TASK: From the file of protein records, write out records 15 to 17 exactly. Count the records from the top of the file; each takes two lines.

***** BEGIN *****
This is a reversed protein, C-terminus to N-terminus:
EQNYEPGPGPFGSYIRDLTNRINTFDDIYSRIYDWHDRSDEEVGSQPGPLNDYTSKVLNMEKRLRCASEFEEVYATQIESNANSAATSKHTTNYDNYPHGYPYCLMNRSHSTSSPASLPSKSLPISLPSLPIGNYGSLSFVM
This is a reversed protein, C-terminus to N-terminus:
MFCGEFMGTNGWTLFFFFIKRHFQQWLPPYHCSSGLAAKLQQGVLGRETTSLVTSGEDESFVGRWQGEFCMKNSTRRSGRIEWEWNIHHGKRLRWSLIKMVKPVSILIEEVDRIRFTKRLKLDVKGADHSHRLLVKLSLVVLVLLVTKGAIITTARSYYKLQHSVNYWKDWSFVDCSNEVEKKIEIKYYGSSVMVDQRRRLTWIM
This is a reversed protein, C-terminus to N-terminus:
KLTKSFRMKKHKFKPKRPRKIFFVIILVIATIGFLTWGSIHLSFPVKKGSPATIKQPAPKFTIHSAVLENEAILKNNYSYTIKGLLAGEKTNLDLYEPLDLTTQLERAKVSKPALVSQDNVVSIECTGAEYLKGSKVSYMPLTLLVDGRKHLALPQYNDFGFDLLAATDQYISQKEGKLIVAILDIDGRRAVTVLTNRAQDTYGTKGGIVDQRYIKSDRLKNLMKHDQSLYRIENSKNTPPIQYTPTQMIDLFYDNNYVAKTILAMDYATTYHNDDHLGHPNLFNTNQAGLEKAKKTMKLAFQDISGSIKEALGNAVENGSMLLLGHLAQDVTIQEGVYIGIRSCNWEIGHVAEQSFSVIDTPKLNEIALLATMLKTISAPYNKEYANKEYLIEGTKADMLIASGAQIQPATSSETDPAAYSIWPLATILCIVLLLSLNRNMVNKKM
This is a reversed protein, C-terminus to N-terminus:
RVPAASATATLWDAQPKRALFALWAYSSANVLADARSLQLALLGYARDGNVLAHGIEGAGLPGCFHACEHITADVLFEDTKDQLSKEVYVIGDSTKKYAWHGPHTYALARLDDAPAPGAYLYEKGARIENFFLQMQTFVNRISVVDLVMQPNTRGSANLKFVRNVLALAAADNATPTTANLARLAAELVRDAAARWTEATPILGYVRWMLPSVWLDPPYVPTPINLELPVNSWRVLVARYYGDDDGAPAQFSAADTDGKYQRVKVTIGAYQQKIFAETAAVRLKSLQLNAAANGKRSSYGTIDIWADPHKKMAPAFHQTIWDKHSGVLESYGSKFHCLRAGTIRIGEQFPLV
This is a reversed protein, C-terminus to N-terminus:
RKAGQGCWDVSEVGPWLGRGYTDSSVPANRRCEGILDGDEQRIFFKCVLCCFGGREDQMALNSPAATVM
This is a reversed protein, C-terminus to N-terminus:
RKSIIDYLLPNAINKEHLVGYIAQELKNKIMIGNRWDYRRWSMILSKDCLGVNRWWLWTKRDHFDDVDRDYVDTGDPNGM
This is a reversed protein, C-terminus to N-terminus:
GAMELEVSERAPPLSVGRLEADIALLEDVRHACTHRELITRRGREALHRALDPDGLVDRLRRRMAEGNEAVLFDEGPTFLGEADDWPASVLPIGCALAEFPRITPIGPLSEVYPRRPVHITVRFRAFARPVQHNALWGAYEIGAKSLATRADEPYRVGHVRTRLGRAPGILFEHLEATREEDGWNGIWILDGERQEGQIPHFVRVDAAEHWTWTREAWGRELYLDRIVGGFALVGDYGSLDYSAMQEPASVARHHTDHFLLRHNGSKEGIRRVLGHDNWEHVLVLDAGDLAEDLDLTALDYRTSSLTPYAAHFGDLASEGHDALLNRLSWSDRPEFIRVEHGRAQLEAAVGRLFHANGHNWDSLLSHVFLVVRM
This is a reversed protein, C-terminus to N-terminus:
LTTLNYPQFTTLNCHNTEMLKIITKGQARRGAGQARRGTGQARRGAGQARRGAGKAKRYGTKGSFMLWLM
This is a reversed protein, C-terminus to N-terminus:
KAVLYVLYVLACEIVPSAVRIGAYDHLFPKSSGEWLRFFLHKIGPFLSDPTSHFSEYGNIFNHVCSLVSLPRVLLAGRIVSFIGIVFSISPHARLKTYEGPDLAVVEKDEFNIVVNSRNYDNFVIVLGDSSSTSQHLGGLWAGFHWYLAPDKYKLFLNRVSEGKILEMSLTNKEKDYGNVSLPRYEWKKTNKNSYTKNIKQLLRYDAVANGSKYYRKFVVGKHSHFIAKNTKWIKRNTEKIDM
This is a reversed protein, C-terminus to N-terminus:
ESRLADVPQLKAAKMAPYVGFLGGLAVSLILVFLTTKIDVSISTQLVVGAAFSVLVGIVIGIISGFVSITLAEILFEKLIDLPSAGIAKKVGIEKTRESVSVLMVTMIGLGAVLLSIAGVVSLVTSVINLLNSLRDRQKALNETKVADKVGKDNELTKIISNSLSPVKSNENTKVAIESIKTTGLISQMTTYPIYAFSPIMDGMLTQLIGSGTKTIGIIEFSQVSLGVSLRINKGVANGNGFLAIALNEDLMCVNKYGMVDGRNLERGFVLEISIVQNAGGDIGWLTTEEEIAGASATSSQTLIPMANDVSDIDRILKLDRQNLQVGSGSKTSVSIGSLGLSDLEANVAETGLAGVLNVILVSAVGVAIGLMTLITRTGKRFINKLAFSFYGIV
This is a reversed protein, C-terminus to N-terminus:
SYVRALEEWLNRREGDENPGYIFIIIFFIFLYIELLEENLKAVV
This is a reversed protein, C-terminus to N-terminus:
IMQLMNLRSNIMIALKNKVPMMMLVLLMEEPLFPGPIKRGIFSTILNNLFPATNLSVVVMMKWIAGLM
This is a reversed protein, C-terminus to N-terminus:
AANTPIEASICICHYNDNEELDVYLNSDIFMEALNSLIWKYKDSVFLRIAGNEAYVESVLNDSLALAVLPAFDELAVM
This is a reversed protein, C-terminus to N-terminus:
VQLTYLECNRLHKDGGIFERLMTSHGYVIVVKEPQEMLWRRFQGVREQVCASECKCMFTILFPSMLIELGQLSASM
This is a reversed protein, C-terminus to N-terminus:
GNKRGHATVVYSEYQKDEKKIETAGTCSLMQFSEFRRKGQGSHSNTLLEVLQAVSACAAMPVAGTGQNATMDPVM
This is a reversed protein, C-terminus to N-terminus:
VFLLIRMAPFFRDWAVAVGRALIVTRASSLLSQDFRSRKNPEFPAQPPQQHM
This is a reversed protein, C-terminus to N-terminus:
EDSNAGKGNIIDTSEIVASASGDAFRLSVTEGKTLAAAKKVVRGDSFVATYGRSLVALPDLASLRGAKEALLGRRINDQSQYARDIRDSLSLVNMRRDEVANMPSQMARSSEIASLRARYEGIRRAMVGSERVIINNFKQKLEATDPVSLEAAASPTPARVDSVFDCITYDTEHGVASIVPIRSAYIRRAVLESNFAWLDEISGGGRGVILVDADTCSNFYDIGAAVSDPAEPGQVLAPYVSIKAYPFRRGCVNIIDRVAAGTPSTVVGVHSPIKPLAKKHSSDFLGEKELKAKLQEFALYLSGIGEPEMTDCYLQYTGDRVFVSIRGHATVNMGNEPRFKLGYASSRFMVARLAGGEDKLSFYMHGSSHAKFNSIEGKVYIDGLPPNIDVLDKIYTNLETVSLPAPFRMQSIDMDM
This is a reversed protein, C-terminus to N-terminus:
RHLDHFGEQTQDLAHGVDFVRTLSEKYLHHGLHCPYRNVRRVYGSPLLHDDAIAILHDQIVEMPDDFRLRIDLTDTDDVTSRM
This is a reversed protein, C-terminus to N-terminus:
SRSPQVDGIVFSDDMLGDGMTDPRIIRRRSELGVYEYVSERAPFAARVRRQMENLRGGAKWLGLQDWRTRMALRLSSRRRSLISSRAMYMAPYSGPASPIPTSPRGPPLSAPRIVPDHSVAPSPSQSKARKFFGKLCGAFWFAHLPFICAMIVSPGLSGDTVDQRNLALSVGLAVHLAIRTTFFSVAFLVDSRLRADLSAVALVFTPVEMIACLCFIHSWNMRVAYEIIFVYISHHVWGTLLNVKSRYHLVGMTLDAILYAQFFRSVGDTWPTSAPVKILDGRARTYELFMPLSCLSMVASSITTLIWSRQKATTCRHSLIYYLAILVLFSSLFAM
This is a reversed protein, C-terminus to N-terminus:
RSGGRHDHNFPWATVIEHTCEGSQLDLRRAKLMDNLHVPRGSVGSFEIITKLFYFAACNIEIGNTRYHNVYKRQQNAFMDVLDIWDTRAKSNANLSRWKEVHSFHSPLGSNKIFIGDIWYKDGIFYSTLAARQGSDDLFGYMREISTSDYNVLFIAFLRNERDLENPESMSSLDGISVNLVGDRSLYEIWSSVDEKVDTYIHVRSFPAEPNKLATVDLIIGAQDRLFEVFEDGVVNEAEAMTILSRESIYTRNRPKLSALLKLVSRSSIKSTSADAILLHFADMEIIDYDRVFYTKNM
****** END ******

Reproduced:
This is a reversed protein, C-terminus to N-terminus:
GNKRGHATVVYSEYQKDEKKIETAGTCSLMQFSEFRRKGQGSHSNTLLEVLQAVSACAAMPVAGTGQNATMDPVM
This is a reversed protein, C-terminus to N-terminus:
VFLLIRMAPFFRDWAVAVGRALIVTRASSLLSQDFRSRKNPEFPAQPPQQHM
This is a reversed protein, C-terminus to N-terminus:
EDSNAGKGNIIDTSEIVASASGDAFRLSVTEGKTLAAAKKVVRGDSFVATYGRSLVALPDLASLRGAKEALLGRRINDQSQYARDIRDSLSLVNMRRDEVANMPSQMARSSEIASLRARYEGIRRAMVGSERVIINNFKQKLEATDPVSLEAAASPTPARVDSVFDCITYDTEHGVASIVPIRSAYIRRAVLESNFAWLDEISGGGRGVILVDADTCSNFYDIGAAVSDPAEPGQVLAPYVSIKAYPFRRGCVNIIDRVAAGTPSTVVGVHSPIKPLAKKHSSDFLGEKELKAKLQEFALYLSGIGEPEMTDCYLQYTGDRVFVSIRGHATVNMGNEPRFKLGYASSRFMVARLAGGEDKLSFYMHGSSHAKFNSIEGKVYIDGLPPNIDVLDKIYTNLETVSLPAPFRMQSIDMDM